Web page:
"Remember to get those overshoes while I'm having my hair done," she said. "I don't need overshoes," said Mitty. She put her mirror back into her bag. "We've been all through that," she said, getting out of the car. "You're not a young man any longer."(Rabkin, 1997, p. 203).
On the other hand, in Gordimer’s Country Lovers, Paulus and Thebedi are on a relationship that is not approved by their society faced by racial differences. Therefore, interracial marriages are disapproved of by the societal fabric. This status quo thus introduces some fear in their relationship and later on proves to separate the two even though they have a child together.
Moreover, in Secret Life, there seems to be reversed gender roles as opposed to Country Lovers. In Secret Life for instance, Mitty is a henpecked husband who is ordered around by her wife to perform some duties as if he was a child. Mitty’s wife reminds him to wear his gloves after they alight from the car but later on Mitty removes them. Thurber writes,
“Why don't you wear your gloves? Have you lost your gloves?" Walter Mitty reached in a pocket and brought out the gloves. He put them on, but after she had turned and gone into the building and he had driven on to a red light, he took them off again. (Rabkin, 1997, p. 203).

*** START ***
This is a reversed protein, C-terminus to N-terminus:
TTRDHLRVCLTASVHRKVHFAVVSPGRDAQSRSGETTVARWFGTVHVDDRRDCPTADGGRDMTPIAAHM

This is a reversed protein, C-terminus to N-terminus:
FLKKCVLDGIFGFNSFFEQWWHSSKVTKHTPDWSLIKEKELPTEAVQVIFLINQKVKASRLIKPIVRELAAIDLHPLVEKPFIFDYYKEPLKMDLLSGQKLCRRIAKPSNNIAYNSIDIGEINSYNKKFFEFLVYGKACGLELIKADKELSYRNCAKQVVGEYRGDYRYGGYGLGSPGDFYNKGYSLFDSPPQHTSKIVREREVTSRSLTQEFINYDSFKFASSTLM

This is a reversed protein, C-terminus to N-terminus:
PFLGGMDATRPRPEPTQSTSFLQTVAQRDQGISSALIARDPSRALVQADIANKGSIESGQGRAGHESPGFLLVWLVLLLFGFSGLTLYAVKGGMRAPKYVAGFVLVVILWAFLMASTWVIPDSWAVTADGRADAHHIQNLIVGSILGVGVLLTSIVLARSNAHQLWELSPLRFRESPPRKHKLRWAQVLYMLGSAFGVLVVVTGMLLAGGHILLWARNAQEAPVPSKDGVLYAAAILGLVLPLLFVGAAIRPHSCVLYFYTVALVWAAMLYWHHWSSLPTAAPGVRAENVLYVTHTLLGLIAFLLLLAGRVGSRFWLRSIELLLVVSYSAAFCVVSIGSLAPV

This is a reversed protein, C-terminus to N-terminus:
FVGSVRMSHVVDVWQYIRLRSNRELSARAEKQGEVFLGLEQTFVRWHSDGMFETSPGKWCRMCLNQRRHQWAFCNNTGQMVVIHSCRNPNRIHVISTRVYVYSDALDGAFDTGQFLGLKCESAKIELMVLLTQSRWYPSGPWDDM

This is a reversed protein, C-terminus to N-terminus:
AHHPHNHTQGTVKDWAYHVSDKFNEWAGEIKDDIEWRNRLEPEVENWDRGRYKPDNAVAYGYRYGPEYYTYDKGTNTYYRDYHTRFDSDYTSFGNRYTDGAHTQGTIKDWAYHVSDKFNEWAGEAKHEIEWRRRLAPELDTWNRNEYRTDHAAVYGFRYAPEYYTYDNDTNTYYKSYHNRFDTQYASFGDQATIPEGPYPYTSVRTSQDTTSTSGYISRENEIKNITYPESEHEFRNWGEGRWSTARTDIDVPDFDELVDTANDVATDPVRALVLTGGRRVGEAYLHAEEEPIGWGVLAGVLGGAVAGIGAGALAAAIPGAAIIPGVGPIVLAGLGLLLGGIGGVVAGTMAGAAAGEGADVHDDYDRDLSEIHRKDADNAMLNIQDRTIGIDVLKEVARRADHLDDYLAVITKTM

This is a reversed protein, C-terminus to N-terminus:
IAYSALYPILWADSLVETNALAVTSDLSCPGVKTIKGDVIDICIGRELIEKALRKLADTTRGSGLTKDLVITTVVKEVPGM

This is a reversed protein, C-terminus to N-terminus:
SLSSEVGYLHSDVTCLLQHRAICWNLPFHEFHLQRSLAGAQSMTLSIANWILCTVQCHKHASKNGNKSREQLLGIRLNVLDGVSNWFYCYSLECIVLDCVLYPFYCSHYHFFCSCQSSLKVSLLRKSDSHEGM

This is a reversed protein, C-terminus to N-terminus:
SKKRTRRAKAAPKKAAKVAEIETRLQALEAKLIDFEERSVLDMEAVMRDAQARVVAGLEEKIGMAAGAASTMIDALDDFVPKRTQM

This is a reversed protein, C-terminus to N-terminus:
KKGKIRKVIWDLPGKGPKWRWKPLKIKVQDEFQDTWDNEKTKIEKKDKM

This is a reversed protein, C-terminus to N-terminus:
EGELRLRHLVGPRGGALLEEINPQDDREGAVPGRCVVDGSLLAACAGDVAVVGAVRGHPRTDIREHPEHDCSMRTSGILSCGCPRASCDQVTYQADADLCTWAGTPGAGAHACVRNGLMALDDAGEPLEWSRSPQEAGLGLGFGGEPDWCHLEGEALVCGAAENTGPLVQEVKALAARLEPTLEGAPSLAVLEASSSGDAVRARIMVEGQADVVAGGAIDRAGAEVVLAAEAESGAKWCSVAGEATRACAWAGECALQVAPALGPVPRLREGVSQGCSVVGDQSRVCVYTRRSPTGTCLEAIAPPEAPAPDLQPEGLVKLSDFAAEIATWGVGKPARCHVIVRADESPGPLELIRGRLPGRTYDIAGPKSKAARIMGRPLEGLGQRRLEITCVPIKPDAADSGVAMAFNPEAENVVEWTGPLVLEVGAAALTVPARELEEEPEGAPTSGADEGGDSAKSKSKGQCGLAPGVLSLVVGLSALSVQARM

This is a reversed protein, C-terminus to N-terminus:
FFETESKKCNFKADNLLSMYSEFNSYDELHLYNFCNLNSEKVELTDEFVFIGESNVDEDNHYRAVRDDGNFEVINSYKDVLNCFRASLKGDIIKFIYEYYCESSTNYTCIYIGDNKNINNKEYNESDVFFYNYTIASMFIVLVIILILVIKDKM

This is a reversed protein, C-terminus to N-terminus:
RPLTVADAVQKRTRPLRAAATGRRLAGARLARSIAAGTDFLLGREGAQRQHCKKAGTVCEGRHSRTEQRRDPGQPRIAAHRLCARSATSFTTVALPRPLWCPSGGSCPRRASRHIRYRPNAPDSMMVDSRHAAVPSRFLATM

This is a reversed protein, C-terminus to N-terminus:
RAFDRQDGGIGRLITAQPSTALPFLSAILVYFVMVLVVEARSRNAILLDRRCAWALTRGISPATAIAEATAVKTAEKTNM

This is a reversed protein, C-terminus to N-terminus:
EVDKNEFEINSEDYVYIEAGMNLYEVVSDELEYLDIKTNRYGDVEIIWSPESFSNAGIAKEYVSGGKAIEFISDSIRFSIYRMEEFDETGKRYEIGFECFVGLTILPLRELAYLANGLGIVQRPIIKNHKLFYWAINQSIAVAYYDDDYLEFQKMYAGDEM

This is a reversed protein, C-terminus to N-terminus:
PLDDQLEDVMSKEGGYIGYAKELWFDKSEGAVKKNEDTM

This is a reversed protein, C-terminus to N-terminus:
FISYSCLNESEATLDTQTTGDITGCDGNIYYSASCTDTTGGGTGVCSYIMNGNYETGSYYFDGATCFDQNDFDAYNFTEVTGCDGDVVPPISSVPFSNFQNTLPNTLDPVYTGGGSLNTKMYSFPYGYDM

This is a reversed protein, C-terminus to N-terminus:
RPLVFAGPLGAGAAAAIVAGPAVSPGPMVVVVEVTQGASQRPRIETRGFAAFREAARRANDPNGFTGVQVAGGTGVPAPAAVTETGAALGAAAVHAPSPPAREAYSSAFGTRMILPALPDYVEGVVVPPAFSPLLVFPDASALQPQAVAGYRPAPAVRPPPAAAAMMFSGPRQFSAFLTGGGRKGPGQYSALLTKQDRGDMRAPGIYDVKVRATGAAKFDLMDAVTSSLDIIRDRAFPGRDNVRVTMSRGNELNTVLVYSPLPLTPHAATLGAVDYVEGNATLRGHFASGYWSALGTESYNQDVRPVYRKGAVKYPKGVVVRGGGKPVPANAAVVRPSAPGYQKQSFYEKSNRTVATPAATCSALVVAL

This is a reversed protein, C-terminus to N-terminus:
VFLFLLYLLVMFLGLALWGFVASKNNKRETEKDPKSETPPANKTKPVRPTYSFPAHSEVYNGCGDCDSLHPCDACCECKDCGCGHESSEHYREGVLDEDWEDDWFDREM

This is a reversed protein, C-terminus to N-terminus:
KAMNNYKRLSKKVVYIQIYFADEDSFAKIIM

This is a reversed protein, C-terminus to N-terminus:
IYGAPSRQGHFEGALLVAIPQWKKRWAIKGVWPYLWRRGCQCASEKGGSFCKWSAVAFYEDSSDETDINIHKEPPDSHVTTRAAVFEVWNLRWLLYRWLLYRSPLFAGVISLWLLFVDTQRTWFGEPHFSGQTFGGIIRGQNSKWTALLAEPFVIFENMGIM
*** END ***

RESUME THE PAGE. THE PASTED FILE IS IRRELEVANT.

Throughout the narrative, Mitty does not seem to be in control of his real life contrary to the hero depicted in his fantasies. He is not able to do even a simple task like parking his car properly. It takes a city “parking-lot attendant” to align his car properly at the parking bay as depicted in this statement,
“Back it up, Mac!! Look out for that Buick!” Walter Mitty jammed on the brakes. “Wrong lane, Mac, said the parking-lot attendant, looking at Mitty closely. “Gee. Yeh” muttered Mitty. He began cautiously to back out of the lane marked “Exit only.” “Leave her sit there,” said the attendant. “I’ll pull her away.” Mitty got out of the car. “Hey, better leave the key.” “Oh,” said Mitty, handing the man the ignition key. They’re so damn cocky, thought Walter, walking along Main Street; they think they know everything (Rabkin, 1997, p. 204)
In Country Lovers, gender roles take on the normal societal routine were the men are seen to be in charge while the women do not have a say in most of the matters. This status quo is brought out so well when Paulus comes back and kills their daughter. When the case is taken to the courts, Thebedi acknowledges that she saw Paulus pour some liquid into their daughter’s mouth thus killing it. Later, after a year had passed, she denied seeing Paulus poisoning their daughter. This is evident in the following words during the trial: